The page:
by Julian McKenzie

If you ask people who the greatest basketball player of all-time is, you’re more than likely going to hear the answer “Michael Jordan”. You may have heard of him.
His accolades speaks for himself: six-time NBA champion and six-time Finals MVP, five regular season MVPs, fourteen All-Star appearances, ten scoring titles. The commercials, endorsements, and influence he had on a number of players, fans, and even sneakerheads who will push, trample, and kill for Jordan Brand shoes.
It has gotten to the point that a soundbyte, article, or Facebook post that suggests the greatness of “His Airness” could ever be eclipsed by one LeBron James is soon met with skepticism, disagreement, shock, and an absolute refusal of such a notion.
“Stop bro”
“I don’t watch basketball but I’m gonna say nah”
“…can [LeBron] be in the same sentence as Kobe first and then we can wonder maybe if he can pass Jordan?…”
“nope, never ever. no matter what.”
LeBron’s resume isn’t better than Jordan’s, but it’s getting there: two NBA championships and two NBA Finals MVP trophies, 11-time All-Star, and four regular season MVP trophies.
LeBron only has one scoring title, but one of the joys of his game is his selflessness and ability to make everybody better, making him comparable to Magic Johnson and not Michael Jordan.

Recently, former Detroit Piston Bad Boy Bill Laimbeer said there was “no question” he’d take LeBron over Michael Jordan on NBCSN’s The Dan Patrick Show, and of course there were staunch defenders of Jordan’s legacy, but critics also pointed to how Laimbeer’s Pistons and Bulls clashed repeatedly in the 80s, and that Laimbeer himself didn’t like Jordan.
The most blasphemous endorsement of LeBron over Jordan came from MJ’s wingman, Scottie Pippen, which led to ESPN commentator Stephen A. Smith calling for Pippen, jokingly or not, to be banned from the city of Chicago.
Debaters will oft maintain that they respect and admire LeBron’s greatness, and when it is all said and done, he will likely end up as one of the greatest players to ever play.
But why can’t some sports fans, like some of Jordan’s contemporaries, just accept the fact that he just might end up being THE greatest to play?
“nope, never ever. no matter what.”
There are the few who point to his shortcomings such as leaving Cleveland to go to Miami, his disappearance act in the 2011 Finals, and even the cramps he’s suffered on the court. Of course, his record in the NBA Finals won’t help him much. His most recent loss to the Golden State Warriors brings his record to 2-4 all-time in the championship series.
While those shortcomings are chinks in King James’s armour, he has done more than enough to rise from the ashes and begin to stake his claim for greatest of all the time (or GOAT, as the kids say). His individual play in this year’s Finals may provide some of the strongest arguments for LeBron’s case for “greatest of all-time” in a few years.
Through the first three games in this series, LeBron has scored 123 points through three games, an NBA finals record. According to ESPN, LeBron accounted for 38.3 per cent of his team’s points throughout the series. LeBron also led all players in points (35.8), rebounds (13.3), assists (8.8), the first NBA player to do so, yet was still wrongfully snubbed from the Finals MVP award.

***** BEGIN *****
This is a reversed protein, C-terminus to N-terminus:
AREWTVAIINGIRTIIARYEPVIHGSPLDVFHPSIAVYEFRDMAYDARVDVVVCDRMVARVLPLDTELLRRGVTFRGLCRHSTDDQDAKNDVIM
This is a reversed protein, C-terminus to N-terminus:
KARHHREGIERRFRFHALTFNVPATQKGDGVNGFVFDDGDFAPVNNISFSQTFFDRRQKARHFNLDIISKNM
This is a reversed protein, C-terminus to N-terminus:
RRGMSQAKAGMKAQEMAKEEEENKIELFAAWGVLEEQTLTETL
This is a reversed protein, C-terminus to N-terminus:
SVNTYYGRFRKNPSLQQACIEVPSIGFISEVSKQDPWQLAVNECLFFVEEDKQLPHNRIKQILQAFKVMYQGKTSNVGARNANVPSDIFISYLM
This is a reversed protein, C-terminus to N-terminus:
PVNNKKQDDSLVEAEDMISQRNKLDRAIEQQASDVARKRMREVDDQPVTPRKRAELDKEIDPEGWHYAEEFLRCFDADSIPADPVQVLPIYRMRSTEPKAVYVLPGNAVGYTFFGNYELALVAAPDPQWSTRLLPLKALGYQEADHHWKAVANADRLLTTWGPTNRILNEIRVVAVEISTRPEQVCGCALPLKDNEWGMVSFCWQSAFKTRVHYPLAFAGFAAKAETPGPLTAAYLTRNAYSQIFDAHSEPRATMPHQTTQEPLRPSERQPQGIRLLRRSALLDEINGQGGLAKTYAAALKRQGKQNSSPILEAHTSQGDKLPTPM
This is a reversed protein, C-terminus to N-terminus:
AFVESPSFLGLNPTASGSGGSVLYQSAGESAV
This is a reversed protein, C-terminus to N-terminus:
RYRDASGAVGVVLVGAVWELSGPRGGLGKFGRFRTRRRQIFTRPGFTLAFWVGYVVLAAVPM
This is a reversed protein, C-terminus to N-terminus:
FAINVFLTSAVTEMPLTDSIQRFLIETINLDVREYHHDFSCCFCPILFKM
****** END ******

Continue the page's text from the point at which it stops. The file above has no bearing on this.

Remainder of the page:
That’s without ⅔ of his “Big Three” of Kyrie Irving and Kevin Love. LeBron has to rely on former Knicks JR Smith, Timofey Mozgov and Iman Shumpert, as well as the scrappy Matthew Dellavedova. They’re hardly Pippen and Dennis Rodman.
ESPN statistician Nate Silver has even compared LeBron and Michael Jordan’s supporting casts. LeBron’s 2015 cast, according to “leverage-and minute-weighted statistical plus/minus talent for the best player’s teammates, through the conference finals”, has been ranked 60th out of all 62 teams that have ever made it to the NBA Finals.
All that against the Golden State Warriors, the team with the best record in this past regular season, and this year’s MVP in Steph Curry, who looked lost at times in his Finals debut, but still did enough to give his team a NBA Finals victory.
Despite LeBron’s Herculean efforts in this year’s Finals, there are still detractors. There are those who point to Dellavedova, Mozgov, and even Canadian Tristan Thompson, as “preservers of LeBron’s legacy”, crediting them when LeBron can’t make a shot. There is no doubt that LeBron’s role players have done a solid job in keeping the Cavaliers in the Finals, but where would they be without LeBron’s play?
These arguments are just the tip of the iceberg in terms of comparing MJ to Bron. Size and skill is another talking point. The adjustments that the NBA has done for both players in their eras. Still, it won’t matter to some Michael Jordan defenders.
Even if LeBron follows through with his promise to be better for next season and improves his projected totals by a gazillion, it won’t matter because LeBron will never be loved in their eyes.
“nope, never ever. no matter what.”
Yes, LeBron will need three more rings to equal Michael Jordan (he’ll need eight more to equal Bill Russell, who has 11 by the way). He’ll need two more to equal Kobe Bryant. Championship rings are not the be-all and end-all for “best player of all-time” arguments but it doesn’t mean they should be excluded from the conversation entirely.
There are a number of stats, records, and accomplishments that LeBron will need to do before he could lay claim to best basketball player of all-time. Jordan is still the man.
However, LeBron’s not done yet, he is after all only 30 years of age. He isn’t too far away from being the best, most iconic player of this generation, if he isn’t already. So stop saying “nope, never ever. no matter what.”  and consider the idea that Jordan could one day be better than LeBron.